Thousand Of St. Paul Elementary School Students Will Lose Their Bus Rides To School Under A New Plan Being Implemented.
Thousands of students in St. Paul will lose their ride to school.
Right now, they're being bused at the district's expense. Starting this fall, that won't be an option for some. That's because the school district is implementing a new policy.
Right now, twice a day, everyday of the school week, buses are lined up along Englewood Avenue. They pick up and take home 90-percent of the students here, driving all over the city. That's because they don't live close to campus. The free rides are part of the district's decades-old desegregation plan.
But the end of the school year will mark the end of an era for most of the students here and at all of St. Pauls 64 schools.
Jackie Statum Allen works for the school district she says, "there's about 2800 elementary students who will no longer receive transportation at their current school so that means that will be a transition for those families, so they'll need to figure out their own transportation or choose another school."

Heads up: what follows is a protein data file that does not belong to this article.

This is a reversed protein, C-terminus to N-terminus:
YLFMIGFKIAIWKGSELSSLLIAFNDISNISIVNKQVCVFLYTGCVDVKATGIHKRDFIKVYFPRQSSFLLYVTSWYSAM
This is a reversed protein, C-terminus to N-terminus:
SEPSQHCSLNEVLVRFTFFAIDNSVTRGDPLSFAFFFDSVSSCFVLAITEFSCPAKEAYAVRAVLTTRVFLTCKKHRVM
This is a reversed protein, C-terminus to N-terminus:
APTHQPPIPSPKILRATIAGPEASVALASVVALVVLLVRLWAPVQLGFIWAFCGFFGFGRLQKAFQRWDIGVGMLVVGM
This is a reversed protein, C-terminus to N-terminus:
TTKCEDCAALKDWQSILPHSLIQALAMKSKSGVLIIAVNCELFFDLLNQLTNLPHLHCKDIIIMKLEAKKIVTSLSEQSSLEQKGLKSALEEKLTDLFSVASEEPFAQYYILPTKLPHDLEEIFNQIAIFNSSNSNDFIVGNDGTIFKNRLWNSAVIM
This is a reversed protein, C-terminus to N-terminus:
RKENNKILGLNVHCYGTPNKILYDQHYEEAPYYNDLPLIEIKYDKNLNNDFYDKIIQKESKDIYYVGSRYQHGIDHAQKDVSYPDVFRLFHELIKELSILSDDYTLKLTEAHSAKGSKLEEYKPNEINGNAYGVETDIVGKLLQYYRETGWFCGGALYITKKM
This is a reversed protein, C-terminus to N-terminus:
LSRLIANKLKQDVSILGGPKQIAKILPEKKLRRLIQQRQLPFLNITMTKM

"Bussing is definitely a factor but when it comes to quality I'd rather have them go to this one," David Albornoz, a parent, told us. He wants his two children to go to the same school, even if he has to drive them himself.
Jennifer Komatsu commutes half an hour each way from her home in Inver Grove Heights to Hancock Elementary. She wanted her children exposed to the diversity plus, "I feel like I'm really getting my money's worth out of St. Paul Public Schools."
School leaders admit dividing up the district into 6 zones will save about $2.4 million by running 34 fewer buses.
Principal Craig Anderson understands the dollars and believes it makes good sense to encourage kids to go to schools in their own neighborhood, "learning closer to home and having family connections is a real important thing for a childs education."